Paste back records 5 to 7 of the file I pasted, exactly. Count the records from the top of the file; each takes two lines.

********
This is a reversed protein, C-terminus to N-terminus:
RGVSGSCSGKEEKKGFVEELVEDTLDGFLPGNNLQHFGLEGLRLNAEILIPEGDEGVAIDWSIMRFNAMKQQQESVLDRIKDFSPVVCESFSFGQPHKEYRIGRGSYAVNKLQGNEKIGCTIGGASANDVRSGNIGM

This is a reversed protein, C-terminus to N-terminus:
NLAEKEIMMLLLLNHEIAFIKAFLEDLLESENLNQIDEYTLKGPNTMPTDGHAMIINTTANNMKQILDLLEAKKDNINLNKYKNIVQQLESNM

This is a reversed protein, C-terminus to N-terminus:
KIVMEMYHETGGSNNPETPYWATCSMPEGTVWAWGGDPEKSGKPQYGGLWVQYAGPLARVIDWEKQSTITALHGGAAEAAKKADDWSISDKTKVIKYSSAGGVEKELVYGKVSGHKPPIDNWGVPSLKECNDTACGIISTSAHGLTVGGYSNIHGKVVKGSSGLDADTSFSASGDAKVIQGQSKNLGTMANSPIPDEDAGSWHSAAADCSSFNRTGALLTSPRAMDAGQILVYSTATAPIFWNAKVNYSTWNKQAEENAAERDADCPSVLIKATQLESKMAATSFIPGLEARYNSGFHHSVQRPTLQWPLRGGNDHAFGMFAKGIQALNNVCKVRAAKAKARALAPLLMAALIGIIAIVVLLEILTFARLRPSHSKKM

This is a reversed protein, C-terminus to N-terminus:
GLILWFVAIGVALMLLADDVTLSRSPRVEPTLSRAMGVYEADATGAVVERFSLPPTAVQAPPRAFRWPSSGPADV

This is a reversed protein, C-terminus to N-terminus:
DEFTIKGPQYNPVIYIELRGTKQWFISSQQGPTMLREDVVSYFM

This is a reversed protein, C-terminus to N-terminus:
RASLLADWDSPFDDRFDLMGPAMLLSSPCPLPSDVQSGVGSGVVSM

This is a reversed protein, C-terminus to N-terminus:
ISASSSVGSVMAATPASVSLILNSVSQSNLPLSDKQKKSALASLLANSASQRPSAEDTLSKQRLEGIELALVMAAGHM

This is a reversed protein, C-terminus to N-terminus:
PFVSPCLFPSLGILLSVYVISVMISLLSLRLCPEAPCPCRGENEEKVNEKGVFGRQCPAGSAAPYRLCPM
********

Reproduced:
This is a reversed protein, C-terminus to N-terminus:
DEFTIKGPQYNPVIYIELRGTKQWFISSQQGPTMLREDVVSYFM

This is a reversed protein, C-terminus to N-terminus:
RASLLADWDSPFDDRFDLMGPAMLLSSPCPLPSDVQSGVGSGVVSM

This is a reversed protein, C-terminus to N-terminus:
ISASSSVGSVMAATPASVSLILNSVSQSNLPLSDKQKKSALASLLANSASQRPSAEDTLSKQRLEGIELALVMAAGHM